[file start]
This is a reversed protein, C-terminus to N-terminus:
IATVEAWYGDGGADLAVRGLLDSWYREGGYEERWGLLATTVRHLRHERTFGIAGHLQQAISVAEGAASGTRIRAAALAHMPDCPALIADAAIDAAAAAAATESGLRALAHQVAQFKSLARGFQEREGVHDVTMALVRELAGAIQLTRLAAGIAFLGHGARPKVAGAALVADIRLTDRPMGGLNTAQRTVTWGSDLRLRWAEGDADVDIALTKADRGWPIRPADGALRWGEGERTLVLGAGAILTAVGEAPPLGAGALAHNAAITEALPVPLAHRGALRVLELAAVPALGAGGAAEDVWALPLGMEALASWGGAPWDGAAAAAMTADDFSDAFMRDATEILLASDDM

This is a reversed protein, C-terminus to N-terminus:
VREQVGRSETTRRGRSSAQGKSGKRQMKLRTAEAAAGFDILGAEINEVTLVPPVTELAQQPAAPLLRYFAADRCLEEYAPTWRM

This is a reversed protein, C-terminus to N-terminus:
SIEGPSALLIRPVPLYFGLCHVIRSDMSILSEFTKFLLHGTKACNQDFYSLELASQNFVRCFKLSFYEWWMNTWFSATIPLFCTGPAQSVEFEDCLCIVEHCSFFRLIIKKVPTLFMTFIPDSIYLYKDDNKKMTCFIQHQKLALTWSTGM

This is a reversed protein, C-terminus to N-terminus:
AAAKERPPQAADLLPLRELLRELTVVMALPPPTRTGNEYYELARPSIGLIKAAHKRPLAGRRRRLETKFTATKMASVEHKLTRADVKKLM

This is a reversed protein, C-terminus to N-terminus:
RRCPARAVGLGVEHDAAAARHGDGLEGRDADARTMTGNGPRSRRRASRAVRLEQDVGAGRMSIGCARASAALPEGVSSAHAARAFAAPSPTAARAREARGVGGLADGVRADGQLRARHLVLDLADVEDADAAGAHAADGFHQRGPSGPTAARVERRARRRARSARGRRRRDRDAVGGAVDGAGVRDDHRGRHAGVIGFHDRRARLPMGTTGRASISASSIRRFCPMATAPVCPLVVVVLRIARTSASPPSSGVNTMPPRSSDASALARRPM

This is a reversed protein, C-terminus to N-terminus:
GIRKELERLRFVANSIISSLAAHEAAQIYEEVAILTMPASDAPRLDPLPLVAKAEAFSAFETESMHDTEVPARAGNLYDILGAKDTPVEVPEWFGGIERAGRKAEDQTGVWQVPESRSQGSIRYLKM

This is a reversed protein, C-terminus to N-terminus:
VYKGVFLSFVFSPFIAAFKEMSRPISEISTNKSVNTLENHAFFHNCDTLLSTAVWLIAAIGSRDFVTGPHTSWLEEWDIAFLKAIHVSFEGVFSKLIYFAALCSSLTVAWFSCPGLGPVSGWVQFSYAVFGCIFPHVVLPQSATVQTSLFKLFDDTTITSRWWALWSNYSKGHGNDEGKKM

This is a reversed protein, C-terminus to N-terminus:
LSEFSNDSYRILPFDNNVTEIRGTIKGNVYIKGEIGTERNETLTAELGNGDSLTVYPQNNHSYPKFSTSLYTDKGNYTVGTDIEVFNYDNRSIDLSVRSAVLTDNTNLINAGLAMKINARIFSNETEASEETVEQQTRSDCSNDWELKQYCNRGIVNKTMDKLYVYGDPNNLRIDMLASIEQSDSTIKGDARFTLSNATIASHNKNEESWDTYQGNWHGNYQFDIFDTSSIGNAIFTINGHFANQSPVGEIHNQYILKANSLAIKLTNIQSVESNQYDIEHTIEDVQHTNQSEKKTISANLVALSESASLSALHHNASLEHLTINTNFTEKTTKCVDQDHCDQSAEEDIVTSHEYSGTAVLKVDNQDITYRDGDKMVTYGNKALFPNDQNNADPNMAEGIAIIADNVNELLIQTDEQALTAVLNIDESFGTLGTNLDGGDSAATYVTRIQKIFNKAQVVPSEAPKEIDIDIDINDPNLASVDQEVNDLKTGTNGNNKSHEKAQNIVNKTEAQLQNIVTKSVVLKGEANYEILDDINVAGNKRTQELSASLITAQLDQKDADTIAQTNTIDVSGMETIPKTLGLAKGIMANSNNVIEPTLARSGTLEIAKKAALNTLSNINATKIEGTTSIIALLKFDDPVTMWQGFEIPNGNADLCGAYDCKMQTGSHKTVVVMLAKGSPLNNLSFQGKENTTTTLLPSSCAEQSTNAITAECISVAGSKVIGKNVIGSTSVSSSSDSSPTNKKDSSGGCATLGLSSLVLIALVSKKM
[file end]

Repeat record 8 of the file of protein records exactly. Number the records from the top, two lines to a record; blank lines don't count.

This is a reversed protein, C-terminus to N-terminus:
LSEFSNDSYRILPFDNNVTEIRGTIKGNVYIKGEIGTERNETLTAELGNGDSLTVYPQNNHSYPKFSTSLYTDKGNYTVGTDIEVFNYDNRSIDLSVRSAVLTDNTNLINAGLAMKINARIFSNETEASEETVEQQTRSDCSNDWELKQYCNRGIVNKTMDKLYVYGDPNNLRIDMLASIEQSDSTIKGDARFTLSNATIASHNKNEESWDTYQGNWHGNYQFDIFDTSSIGNAIFTINGHFANQSPVGEIHNQYILKANSLAIKLTNIQSVESNQYDIEHTIEDVQHTNQSEKKTISANLVALSESASLSALHHNASLEHLTINTNFTEKTTKCVDQDHCDQSAEEDIVTSHEYSGTAVLKVDNQDITYRDGDKMVTYGNKALFPNDQNNADPNMAEGIAIIADNVNELLIQTDEQALTAVLNIDESFGTLGTNLDGGDSAATYVTRIQKIFNKAQVVPSEAPKEIDIDIDINDPNLASVDQEVNDLKTGTNGNNKSHEKAQNIVNKTEAQLQNIVTKSVVLKGEANYEILDDINVAGNKRTQELSASLITAQLDQKDADTIAQTNTIDVSGMETIPKTLGLAKGIMANSNNVIEPTLARSGTLEIAKKAALNTLSNINATKIEGTTSIIALLKFDDPVTMWQGFEIPNGNADLCGAYDCKMQTGSHKTVVVMLAKGSPLNNLSFQGKENTTTTLLPSSCAEQSTNAITAECISVAGSKVIGKNVIGSTSVSSSSDSSPTNKKDSSGGCATLGLSSLVLIALVSKKM